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New Ferrari 812 Superfast 2018 review

We see if the new Ferrari 812 Superfast supercar lives up to the name on British tarmac

Overall Auto Express Rating

5.0 out of 5

There are very few cars like the Ferrari 812 Superfast: those that terrify, excite and amaze all at the same time. Sure, the price tag is ludicrous and the Superfast feels enormous on UK roads, but the noise, performance and ability of the 812 are extraordinary. The mighty 789bhp 6.5-litre power unit is the star of the show and is a fitting swansong for what could be the firm’s last naturally aspirated V12 engine.

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Everything about the Ferrari 812 Superfast is exceptional. The price is a stratospheric £262,963. The engine, a 6.5-litre V12 churning out 789bhp, is the most powerful naturally aspirated motor ever to find its way under the nose of a production car. And the name, 812 Superfast, is a bold but fitting title for one of the most exhilarating performance cars money can buy.

Following our first drive in the idyllic surroundings of the Italian hills last year, we’re now bringing the 812 into the real world and on to the damp, rutted and congested roads of the UK to see if its appeal can be stifled.

Best supercars money can buy

If you want an 812 you had better be patient; sign for one now and you’ll be waiting the best part of two years before you take delivery. And if you want it to look like the one in our pictures, Ferrari will ask you to fork out a further £74,592 on optional extras – £51,936 of that sum is on carbon-fibre trinkets alone.

Of course, styling is subjective, but to our eyes the car has a beautiful balance of menace and elegance. On a miserable day in the UK it attracts attention like Beyonce at Blackpool Pleasure Beach.

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More reviews for 812 Superfast Coupe

The 812 doesn’t immediately feel at home on UK roads. It’s as wide as a Range Rover but lower than a Porsche 718 Cayman, yet it rides with far more civility than you’d initially expect. Of course, there’s an evident firmness to the ride, but Ferrari’s excellent Bumpy Road setting, activated via a button on the steering wheel, softens the dampers to add an extra layer of virtual padding between you and the surface.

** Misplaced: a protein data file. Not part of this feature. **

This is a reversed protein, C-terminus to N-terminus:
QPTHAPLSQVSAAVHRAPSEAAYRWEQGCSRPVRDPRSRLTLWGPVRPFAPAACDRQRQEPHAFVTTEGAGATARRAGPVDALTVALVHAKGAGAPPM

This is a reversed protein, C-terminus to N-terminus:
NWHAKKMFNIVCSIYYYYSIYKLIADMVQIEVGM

It’s also relatively quiet; the 812 will pootle along with traffic at 30mph in seventh gear without any fuss - the seven-speed dual clutch gearbox shuffling through the ratios without detection. Hit the motorway and at 70mph the engine pulls around 2,500rpm, but don’t expect anything more than 20mpg.

The 812 handles day-to-day life better than you’d think; we climbed out of it after a 110-mile drive and felt as fresh as we did when we got in it. But crawl out of the city and into the countryside and this V12 monster continues to stagger and delight in equal measure.     

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On a tight British B-road its sheer size becomes more apparent, while the steering, which is ultra alert and responsive, twitches in your hands as the enormous front tyres battle with our poor road surfaces. Squeeze the throttle and performance on offer from the 812 is so explosive it’s mildly terrifying; Ferrari says 0-62mph is over in 2.9 seconds.

Once hooked up the way it accelerates is sheer lunacy and then the way it continues to build speed is absolutely relentless. The noise from the mighty 6.5-litre V12 starts as a sharp-edged gargle and crescendos to a deafening howl as the revs whip around to its 8,900rpm limiter. Pull the huge carbon shift paddle and the gearbox slams home another ratio as you’re slingshotted towards the next corner.

When you get there, Ferrari’s treasure trove of electrical tech helps get you round as fast as possible; Side Slip Control, four-wheel steering and active aerodynamics combine to generate impressive front-end grip in the wet and balletic levels of agility. However, the slightest flex of your ankle over the throttle is enough to send the rear wheels into a traction-finding frenzy.

The 812’s limits are so high, its range of abilities so great, the occasions when you can use everything it has are so rare. But for those moments when you can, it’s one of the most jaw-dropping driving experiences (a lot of) money can buy.

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